Today’s maths input from Tara Harper confirmed but also questioned many of my pre-existing morals surrounding the subject. For me, the foundation block when thinking about maths, and the whole curriculum in fact, is identifying and recognising that every child will start at a different level of understanding and will develop that understanding in different way and time.
Therefore, I thought a good place to start is to reflect to my early recollections of maths and I’ve realised that my relationship with maths has been very unsteady. I believe I started off reasonably strong in early primary school but as I progressed through school and moved to secondary I found I then struggled a great deal with maths around P7/S1 and developed a fear and discomfort going into the classroom (among reflection, I believe this was due to my teacher at the time). However, when I reached S3/4 and had a new teacher, my abilities shot back up as this teacher took the time to explain new concepts to me in a way that made sense in my head and maths became my favourite subject due to the achievement and progression I was feeling. However, I haven’t been in a maths lesson since so my fear has heightened a little again.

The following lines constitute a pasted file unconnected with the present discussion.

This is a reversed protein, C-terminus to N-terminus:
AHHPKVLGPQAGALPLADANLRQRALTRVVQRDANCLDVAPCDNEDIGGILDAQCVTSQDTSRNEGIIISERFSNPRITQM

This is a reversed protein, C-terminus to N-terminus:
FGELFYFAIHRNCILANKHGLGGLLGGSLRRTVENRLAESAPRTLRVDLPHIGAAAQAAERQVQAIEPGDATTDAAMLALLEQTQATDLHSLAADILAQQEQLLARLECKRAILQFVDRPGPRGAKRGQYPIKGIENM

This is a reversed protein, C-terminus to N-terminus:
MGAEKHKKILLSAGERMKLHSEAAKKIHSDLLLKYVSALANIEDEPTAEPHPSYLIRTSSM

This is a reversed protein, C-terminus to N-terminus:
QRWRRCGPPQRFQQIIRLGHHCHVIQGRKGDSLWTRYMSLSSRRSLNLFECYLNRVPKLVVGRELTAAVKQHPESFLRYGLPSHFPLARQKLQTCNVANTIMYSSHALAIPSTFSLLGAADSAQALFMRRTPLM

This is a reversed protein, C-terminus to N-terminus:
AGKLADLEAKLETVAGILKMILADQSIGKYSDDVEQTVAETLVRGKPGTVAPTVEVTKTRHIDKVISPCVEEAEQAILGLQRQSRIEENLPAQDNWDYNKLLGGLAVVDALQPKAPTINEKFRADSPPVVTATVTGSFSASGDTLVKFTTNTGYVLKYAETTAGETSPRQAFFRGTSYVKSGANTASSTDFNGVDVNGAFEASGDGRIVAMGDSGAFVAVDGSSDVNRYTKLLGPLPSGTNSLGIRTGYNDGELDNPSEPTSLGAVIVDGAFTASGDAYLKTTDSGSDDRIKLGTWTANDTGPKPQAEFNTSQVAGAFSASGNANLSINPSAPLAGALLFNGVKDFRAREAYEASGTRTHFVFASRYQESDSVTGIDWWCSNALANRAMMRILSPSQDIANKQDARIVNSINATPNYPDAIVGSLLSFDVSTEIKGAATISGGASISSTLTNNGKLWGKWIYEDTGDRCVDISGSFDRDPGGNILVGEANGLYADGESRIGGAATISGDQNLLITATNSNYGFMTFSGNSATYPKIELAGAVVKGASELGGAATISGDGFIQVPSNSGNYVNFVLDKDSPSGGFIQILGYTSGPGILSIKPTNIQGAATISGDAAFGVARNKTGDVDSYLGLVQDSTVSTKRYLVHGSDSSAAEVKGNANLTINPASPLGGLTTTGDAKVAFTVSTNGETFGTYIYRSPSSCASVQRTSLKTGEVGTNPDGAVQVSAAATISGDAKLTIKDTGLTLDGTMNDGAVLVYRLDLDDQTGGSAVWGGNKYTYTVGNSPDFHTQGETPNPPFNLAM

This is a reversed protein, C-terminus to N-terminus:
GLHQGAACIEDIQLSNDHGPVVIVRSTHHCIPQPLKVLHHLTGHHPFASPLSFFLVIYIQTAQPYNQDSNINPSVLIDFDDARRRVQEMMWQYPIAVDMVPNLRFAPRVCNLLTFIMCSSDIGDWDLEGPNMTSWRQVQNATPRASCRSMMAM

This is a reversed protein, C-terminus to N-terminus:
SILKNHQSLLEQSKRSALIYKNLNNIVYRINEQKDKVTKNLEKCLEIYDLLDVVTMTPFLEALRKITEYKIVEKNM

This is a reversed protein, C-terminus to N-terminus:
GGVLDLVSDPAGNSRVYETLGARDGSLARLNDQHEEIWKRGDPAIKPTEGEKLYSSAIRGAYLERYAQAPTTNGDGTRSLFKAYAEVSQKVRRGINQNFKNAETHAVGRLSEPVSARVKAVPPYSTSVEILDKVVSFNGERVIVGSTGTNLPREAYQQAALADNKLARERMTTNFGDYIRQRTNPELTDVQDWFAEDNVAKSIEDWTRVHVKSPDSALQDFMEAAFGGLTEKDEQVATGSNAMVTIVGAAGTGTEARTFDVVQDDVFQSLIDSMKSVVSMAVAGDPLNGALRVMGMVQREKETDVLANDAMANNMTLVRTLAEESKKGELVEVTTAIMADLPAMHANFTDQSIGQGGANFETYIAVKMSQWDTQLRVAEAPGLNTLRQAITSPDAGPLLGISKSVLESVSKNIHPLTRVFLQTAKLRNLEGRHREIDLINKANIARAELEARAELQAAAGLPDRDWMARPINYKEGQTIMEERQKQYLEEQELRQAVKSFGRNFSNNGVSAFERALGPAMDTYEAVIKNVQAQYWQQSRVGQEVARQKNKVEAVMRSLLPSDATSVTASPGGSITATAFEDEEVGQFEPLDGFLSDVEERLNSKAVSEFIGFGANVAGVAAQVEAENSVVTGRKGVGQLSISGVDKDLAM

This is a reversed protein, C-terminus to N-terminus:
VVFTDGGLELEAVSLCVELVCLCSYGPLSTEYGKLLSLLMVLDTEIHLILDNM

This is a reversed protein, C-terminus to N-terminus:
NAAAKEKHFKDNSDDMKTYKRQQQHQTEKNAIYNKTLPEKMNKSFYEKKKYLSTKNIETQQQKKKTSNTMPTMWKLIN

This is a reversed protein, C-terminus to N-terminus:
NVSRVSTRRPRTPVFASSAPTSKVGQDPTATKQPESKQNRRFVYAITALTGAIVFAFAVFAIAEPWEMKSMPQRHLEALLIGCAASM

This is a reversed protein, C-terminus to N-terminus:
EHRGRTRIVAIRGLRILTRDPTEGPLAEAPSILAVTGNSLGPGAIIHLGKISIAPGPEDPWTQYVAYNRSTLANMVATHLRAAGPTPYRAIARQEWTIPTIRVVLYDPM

From this reflection and reading Haylock (2014), I have come to believe that the most important thing when teaching maths is to be adaptable and empathetic in the way we understand others’ way of thinking. An important point that will always stick with me is that, just because I understand something one way does not mean that any child in my class will see it that way. I will most likely have 30 different methods of thinking sitting in front of me and each one should be fully embraced, praised and used to its full potential.
This is something I will indefinitely take with me on Professional Practice as the attitude needs to be changed in schools, and more specifically teachers, towards maths as this is something everyone will undoubtedly use in their life and work. Therefore, why not make the most of the learning in school and turn it from dread and fear to enthusiasm and an overall positive learning experience for all.